Pale Spike (Lobelia spicata)

Common Name Latin Name Plant Family
Pale Spike
Lobelia spicata
Campanulaceae

None known

  • Medicinal Use

    A tea made from the leaves is emetic[222]. A wash made from the stalks was used to treat neck and jaw sores[222].

    A tea made from the root was used in the treatment of trembling limbs – it was applied to scratches made in the limb[222].

  • Edible Use

    None known

  • Cautionary Notes

    The plant is potentially poisonous[222]. It contains the alkaloid lobeline which has a similar effect upon the nervous system as nicotine[274].

Cultivation & Habitat

Seed – best sown as soon as it is ripe in a cold frame[200]. When they are large enough to handle, prick the seedlings out into individual pots and grow them on in the greenhouse for their first winter. Plant them out into their permanent positions in late spring or early summer, after the last expected frosts. Division in spring[200]. Basal cuttings in spring[1]. Harvest the shoots when they are about 10cm long with plenty of underground stem. Pot them up into individual pots and keep them in light shade in a cold frame or greenhouse until they are rooting well. Plant them out in the summer. Layering in moist sand, it forms roots at the nodes[200].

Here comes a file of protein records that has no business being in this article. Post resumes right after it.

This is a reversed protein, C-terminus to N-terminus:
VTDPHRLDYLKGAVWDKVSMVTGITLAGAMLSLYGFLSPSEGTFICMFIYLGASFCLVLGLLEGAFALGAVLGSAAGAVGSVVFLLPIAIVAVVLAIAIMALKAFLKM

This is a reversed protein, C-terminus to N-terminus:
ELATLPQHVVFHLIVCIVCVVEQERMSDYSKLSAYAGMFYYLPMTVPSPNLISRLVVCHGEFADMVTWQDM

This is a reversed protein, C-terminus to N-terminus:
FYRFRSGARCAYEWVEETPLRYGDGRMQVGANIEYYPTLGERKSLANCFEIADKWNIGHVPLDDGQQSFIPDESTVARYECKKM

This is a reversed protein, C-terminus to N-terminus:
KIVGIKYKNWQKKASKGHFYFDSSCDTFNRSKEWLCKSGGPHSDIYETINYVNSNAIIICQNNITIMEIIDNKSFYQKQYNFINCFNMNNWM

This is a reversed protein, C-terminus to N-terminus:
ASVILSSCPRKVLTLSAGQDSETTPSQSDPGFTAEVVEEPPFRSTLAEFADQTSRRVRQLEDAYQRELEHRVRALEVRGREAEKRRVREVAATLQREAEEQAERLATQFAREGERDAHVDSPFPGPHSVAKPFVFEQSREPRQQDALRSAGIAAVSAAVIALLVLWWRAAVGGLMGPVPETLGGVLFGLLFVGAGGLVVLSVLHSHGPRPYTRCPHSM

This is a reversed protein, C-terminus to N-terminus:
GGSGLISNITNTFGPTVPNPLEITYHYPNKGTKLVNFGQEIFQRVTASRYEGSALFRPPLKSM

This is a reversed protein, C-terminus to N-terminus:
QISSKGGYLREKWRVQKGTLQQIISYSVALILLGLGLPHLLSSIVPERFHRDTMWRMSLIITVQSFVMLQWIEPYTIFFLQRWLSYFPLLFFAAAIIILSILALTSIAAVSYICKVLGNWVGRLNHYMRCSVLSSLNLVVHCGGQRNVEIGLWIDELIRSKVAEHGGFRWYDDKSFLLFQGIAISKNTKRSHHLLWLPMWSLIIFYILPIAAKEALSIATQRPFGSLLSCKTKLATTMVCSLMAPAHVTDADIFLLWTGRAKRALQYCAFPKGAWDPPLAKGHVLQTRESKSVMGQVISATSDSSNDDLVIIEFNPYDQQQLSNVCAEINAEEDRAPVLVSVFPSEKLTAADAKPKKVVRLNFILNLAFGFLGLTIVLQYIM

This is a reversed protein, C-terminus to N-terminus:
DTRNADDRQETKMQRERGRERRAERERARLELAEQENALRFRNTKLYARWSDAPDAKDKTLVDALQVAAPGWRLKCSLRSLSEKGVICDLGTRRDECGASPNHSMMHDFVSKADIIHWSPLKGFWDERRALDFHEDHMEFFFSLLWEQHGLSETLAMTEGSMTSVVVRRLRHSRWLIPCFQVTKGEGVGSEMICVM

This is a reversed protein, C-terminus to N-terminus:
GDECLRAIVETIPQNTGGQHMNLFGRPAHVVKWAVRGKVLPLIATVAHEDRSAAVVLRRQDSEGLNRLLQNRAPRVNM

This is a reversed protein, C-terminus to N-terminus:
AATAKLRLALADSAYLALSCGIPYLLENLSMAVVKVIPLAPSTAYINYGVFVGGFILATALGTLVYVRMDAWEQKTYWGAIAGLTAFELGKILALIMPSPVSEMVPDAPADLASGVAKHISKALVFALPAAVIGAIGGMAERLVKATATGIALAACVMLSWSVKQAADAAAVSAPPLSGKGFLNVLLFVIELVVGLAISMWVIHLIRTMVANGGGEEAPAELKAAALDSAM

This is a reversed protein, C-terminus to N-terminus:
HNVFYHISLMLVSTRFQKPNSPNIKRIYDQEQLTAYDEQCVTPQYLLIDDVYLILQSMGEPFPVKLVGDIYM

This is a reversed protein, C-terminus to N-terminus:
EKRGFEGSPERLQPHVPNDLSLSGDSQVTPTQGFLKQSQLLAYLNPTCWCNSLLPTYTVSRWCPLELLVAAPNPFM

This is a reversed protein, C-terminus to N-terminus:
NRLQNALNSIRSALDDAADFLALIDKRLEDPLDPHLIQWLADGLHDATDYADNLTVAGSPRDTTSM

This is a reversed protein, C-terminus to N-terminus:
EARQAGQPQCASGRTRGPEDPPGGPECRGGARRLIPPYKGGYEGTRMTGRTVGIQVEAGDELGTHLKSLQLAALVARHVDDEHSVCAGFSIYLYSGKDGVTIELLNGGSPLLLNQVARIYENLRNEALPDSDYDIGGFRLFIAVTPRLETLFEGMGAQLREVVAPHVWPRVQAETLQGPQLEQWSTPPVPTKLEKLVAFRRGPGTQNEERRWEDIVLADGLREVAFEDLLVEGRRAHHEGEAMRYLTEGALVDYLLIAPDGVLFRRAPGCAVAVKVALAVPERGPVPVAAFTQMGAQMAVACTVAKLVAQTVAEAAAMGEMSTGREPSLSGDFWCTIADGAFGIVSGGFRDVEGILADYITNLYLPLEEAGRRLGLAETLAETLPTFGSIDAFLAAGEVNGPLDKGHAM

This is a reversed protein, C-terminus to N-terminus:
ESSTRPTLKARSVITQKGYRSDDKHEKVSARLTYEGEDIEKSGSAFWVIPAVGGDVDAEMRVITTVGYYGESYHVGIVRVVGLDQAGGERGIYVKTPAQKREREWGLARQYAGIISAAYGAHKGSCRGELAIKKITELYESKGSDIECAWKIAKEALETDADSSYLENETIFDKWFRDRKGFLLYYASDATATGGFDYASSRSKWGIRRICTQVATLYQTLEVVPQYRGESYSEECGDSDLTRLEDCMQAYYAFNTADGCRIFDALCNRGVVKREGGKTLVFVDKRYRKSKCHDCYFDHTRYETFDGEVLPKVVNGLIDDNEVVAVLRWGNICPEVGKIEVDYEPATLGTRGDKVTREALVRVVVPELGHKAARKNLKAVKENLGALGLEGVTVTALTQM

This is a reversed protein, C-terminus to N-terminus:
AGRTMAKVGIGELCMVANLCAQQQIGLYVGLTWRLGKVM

Requires a moist soil, succeeding in full sun or partial shade[111, 187, 200].
Eastern N. America – New Brunswick to Minnesota.

Become ungovernable, break the chains of the matrix; grow and forage your own food and medicine.

*None of the information on this website qualifies as professional medical advice. Take only what resonates with your heart and use your own personal responsibility for what’s best for you. For more information [brackets] [000], see bibliography.